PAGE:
Wednesday, April 23, 2008

Augmented Reality is Here, You Just Can't See It

Augmented reality is here now, and is going to get bigger fast. In fact, it's going to be a killer app for the semantic web.

Where did I come up with that?

Well, as far as not seeing it ... that's because it doesn't look like the picture you have in your head. You're thinking of stuff floating in midair like in Minority Report or at least a heads-up display with goggles or a sceen that overlays data onto video.

Those may be nice implementations. But the core utility of augmented reality is getting information on stuff you're near (where near can be physical or by mental association) and having it delivered to you in an actionable "heads-up way" even if it's not on a HUD.

In the information sense, AR is already popular. Joe calls Fred on his cell phone: "I'm trying to find a hardware store down here near 20th, can you hop on Google maps and find it?" Fred looks it up, maybe hits Street Views, done. Later he calls Fred again from a party: "That girl is here -- the one I met at your office party, used to work with you... what is her name? She's looking great. What is her whole deal again?" That's augmented reality by cellphone and human reverse TTY, call it v 0.5.

Then there's v 0.6, which is Google Local for Mobile/iPhone, Windows Live Mobile, or the like. GLM offers "My Location"-biased search results, while WLM has solid speech recognition (you can just tell it where you are or what you want). These mobile search products are great, except that they are relatively active, not passive -- you need to tell them what you're interested in, they doesn't already know. And they only knows a little bit about places and a little more about businesses.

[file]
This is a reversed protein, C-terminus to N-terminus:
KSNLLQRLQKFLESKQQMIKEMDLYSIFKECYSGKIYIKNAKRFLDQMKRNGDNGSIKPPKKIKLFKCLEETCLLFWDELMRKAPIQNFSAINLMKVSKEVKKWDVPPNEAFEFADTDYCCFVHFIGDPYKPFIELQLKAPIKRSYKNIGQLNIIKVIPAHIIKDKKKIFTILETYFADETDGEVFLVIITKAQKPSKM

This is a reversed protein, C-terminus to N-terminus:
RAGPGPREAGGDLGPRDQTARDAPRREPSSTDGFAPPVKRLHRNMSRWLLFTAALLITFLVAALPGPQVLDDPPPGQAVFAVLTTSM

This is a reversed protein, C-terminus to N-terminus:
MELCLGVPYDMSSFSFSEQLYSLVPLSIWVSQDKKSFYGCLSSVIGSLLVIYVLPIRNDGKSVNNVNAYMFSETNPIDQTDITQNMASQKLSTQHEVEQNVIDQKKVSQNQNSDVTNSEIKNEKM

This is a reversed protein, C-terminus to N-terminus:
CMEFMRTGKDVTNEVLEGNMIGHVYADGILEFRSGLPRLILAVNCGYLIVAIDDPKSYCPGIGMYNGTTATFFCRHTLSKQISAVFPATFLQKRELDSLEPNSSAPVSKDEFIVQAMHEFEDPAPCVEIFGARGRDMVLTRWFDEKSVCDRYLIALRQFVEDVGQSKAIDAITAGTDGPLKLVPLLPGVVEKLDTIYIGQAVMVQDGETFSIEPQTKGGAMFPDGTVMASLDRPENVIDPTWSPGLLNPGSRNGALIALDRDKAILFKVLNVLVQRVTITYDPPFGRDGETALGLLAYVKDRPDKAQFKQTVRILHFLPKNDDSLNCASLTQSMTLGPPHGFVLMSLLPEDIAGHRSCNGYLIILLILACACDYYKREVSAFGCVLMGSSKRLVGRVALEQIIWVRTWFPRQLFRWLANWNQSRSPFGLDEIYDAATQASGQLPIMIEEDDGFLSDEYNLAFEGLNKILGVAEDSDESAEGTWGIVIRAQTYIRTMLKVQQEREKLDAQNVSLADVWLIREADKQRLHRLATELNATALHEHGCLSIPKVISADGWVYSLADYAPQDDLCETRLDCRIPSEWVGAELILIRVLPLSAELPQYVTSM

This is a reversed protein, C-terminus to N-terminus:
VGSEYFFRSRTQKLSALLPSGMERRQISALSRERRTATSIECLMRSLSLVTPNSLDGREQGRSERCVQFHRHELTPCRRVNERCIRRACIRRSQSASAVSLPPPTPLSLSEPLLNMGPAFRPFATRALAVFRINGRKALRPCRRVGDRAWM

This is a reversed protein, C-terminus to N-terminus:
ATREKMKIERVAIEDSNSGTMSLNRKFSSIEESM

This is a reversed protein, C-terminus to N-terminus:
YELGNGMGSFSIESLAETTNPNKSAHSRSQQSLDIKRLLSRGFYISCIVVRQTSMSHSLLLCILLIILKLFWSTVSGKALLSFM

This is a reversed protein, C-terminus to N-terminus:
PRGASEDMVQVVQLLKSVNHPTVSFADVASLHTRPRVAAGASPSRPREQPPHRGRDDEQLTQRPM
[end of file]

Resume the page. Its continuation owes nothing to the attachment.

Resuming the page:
Despite the limitations, these two methods are real examples of AR in use today, even if people don't call it that.

I assert that AR is a killer semantic web app because it's the semantic tools that let the machine filter the Internet down to what's relevant in your (metaphorical) field of view, when you're out in the real world.

Googling for answers in many real-world situations is drinking from a firehose, and you need to go all the way into the cyber world (iPhone, laptop, etc.) and invest effort to get what you want. That's not AR, it's just context switching and portable cyberspace.

AR is a system that can matrix your interests, contacts, places, and needs against all the current information germane to where you are or what you're doing ... and then pick out just the high level parts you want, with a mechanism to drill down by concept. Doing that by brute-force search, or even collaborative methods (think geotags), won't get you far enough. You need a true semantic layer to front-load the work and make this real-time.

On the other side, once you have a workable if basic semantic layer, then AR becomes a very basic incredibly useful flavor of personal, semantic search.

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